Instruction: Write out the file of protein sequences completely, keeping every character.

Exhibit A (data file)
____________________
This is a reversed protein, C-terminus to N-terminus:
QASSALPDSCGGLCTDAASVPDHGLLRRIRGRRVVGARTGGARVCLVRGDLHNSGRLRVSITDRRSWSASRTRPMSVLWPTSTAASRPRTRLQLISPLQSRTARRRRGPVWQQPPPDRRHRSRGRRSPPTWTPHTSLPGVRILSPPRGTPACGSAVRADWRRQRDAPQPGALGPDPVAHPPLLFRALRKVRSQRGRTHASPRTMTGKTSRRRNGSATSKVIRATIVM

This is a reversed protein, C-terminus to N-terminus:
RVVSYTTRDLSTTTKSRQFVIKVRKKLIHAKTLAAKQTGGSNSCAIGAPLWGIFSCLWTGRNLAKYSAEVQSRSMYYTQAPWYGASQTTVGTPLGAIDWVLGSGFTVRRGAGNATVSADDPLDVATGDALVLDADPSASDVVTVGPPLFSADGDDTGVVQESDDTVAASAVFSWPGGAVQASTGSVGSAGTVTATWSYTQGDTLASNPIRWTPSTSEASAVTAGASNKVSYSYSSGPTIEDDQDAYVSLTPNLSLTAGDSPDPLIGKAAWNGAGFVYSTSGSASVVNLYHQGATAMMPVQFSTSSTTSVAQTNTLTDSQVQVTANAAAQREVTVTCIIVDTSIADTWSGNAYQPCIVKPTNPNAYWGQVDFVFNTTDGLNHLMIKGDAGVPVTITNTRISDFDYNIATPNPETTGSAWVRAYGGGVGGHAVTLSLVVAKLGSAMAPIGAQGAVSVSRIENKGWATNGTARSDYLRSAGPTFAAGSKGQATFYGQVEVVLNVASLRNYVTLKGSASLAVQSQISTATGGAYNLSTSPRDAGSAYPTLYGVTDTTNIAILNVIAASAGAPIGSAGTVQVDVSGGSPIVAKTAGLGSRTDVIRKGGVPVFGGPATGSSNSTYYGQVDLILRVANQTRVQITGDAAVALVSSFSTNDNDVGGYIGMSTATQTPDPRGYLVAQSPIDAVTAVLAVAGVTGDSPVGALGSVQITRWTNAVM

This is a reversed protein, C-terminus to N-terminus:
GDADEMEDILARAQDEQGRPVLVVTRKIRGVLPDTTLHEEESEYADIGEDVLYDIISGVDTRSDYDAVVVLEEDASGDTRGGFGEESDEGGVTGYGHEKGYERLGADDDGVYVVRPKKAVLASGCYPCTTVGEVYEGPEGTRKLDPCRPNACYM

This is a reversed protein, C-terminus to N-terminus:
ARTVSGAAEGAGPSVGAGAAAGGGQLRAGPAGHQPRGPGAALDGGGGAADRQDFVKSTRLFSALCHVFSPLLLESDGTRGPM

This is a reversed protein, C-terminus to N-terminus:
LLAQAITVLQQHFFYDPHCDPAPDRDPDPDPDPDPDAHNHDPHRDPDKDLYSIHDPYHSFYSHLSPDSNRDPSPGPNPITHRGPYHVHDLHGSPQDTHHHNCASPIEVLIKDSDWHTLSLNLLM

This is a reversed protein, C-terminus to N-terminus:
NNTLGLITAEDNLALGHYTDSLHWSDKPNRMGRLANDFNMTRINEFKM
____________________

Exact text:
This is a reversed protein, C-terminus to N-terminus:
QASSALPDSCGGLCTDAASVPDHGLLRRIRGRRVVGARTGGARVCLVRGDLHNSGRLRVSITDRRSWSASRTRPMSVLWPTSTAASRPRTRLQLISPLQSRTARRRRGPVWQQPPPDRRHRSRGRRSPPTWTPHTSLPGVRILSPPRGTPACGSAVRADWRRQRDAPQPGALGPDPVAHPPLLFRALRKVRSQRGRTHASPRTMTGKTSRRRNGSATSKVIRATIVM

This is a reversed protein, C-terminus to N-terminus:
RVVSYTTRDLSTTTKSRQFVIKVRKKLIHAKTLAAKQTGGSNSCAIGAPLWGIFSCLWTGRNLAKYSAEVQSRSMYYTQAPWYGASQTTVGTPLGAIDWVLGSGFTVRRGAGNATVSADDPLDVATGDALVLDADPSASDVVTVGPPLFSADGDDTGVVQESDDTVAASAVFSWPGGAVQASTGSVGSAGTVTATWSYTQGDTLASNPIRWTPSTSEASAVTAGASNKVSYSYSSGPTIEDDQDAYVSLTPNLSLTAGDSPDPLIGKAAWNGAGFVYSTSGSASVVNLYHQGATAMMPVQFSTSSTTSVAQTNTLTDSQVQVTANAAAQREVTVTCIIVDTSIADTWSGNAYQPCIVKPTNPNAYWGQVDFVFNTTDGLNHLMIKGDAGVPVTITNTRISDFDYNIATPNPETTGSAWVRAYGGGVGGHAVTLSLVVAKLGSAMAPIGAQGAVSVSRIENKGWATNGTARSDYLRSAGPTFAAGSKGQATFYGQVEVVLNVASLRNYVTLKGSASLAVQSQISTATGGAYNLSTSPRDAGSAYPTLYGVTDTTNIAILNVIAASAGAPIGSAGTVQVDVSGGSPIVAKTAGLGSRTDVIRKGGVPVFGGPATGSSNSTYYGQVDLILRVANQTRVQITGDAAVALVSSFSTNDNDVGGYIGMSTATQTPDPRGYLVAQSPIDAVTAVLAVAGVTGDSPVGALGSVQITRWTNAVM

This is a reversed protein, C-terminus to N-terminus:
GDADEMEDILARAQDEQGRPVLVVTRKIRGVLPDTTLHEEESEYADIGEDVLYDIISGVDTRSDYDAVVVLEEDASGDTRGGFGEESDEGGVTGYGHEKGYERLGADDDGVYVVRPKKAVLASGCYPCTTVGEVYEGPEGTRKLDPCRPNACYM

This is a reversed protein, C-terminus to N-terminus:
ARTVSGAAEGAGPSVGAGAAAGGGQLRAGPAGHQPRGPGAALDGGGGAADRQDFVKSTRLFSALCHVFSPLLLESDGTRGPM

This is a reversed protein, C-terminus to N-terminus:
LLAQAITVLQQHFFYDPHCDPAPDRDPDPDPDPDPDAHNHDPHRDPDKDLYSIHDPYHSFYSHLSPDSNRDPSPGPNPITHRGPYHVHDLHGSPQDTHHHNCASPIEVLIKDSDWHTLSLNLLM

This is a reversed protein, C-terminus to N-terminus:
NNTLGLITAEDNLALGHYTDSLHWSDKPNRMGRLANDFNMTRINEFKM